2018 Emerging Talents, Mattatio, Roma
2018 Cortona On The Move Book Dummy Award
2018 Premio Giovane Fotografia Italiana, FOTOGRAFIA EUROPEA – Reggio Emilia
2017 Unseen Dummy Award 2017 e La Fàbrica – Photo London Book Dummy Award, Shortlisted
Due to the fact that natural catastrophic events have a return period we might hypothesize that a catastrophe is supposed to happen where another event already occurred.
Nature failure is inevitable,
we can only face it.
“Are they rocks or clouds?” is a territorial investigation in the Dolomites that aims, through the interaction between observation, memory and science, to the construction of a knowledge of hydrogeological risk. The concepts put into play are those of contamination, overlayering and the spatial map.
Moving away from a natural fascination for the mountains, the project clearly observes the territory, looking for the possibility of measuring the risk for the inhabitants of the places where a catastrophe is supposed to happen.
Over time – according to Amitav Ghosh in “The Great Blindness” – nature has been handed over to science, remaining precluded to culture. We are not finished in this condition for a mistake: the abyss that today dividing nature from culture is the result of one of the original impulses of modernity. A division that has led to the detachment of art from scientific and climate issues and from political and economic debate.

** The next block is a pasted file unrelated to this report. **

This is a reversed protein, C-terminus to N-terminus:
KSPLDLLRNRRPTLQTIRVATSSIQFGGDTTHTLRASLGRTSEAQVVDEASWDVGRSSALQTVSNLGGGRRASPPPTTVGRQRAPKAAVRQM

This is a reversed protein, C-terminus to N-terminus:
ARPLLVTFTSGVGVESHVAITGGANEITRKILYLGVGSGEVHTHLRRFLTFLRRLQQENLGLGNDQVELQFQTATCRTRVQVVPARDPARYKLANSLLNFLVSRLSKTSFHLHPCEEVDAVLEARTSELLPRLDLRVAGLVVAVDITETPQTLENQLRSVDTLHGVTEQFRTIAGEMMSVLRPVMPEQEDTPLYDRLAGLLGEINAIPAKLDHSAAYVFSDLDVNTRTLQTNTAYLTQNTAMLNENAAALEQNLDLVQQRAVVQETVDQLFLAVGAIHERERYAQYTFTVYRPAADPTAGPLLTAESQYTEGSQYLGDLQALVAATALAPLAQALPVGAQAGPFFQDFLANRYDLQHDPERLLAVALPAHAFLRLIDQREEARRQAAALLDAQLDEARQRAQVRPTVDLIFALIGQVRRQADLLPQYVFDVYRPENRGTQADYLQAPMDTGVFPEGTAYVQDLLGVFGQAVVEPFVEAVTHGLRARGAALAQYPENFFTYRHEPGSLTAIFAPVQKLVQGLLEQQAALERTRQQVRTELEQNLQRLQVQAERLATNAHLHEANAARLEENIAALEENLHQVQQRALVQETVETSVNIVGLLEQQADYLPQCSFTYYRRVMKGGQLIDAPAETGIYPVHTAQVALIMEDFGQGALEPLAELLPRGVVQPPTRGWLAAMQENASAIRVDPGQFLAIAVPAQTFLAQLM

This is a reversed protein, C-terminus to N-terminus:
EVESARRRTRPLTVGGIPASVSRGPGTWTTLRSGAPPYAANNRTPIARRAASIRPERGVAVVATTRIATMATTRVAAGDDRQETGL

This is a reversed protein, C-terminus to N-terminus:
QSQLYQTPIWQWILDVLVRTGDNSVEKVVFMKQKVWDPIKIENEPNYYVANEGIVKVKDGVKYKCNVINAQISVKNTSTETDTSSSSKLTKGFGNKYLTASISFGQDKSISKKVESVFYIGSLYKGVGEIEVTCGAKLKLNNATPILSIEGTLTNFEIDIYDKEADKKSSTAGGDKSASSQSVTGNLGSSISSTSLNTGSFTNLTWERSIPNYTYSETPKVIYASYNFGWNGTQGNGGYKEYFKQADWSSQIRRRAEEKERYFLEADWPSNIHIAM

With the project “Are they rocks or clouds?” Caneve experiments with the use of photography as an autonomous observation tool within an interdisciplinary research process, questioning its own position in relation to other instruments. The project is born in view of a catastrophic event, which according to geological studies, will happen in 50 years: natural disasters have cyclic return times. In particular, according to some geological studies, the 1966 hydro-geological catastrophe will have a return time of 100 years, 50 from today. The estimated damages will be 2 or 3 times higher.
The archival material come from private archives and represents how inhabitants perceived the catastrophes in the past. The project is carried out in collaboration with the geologist Emiliano Oddone and the anthropologist Annibale Salsa.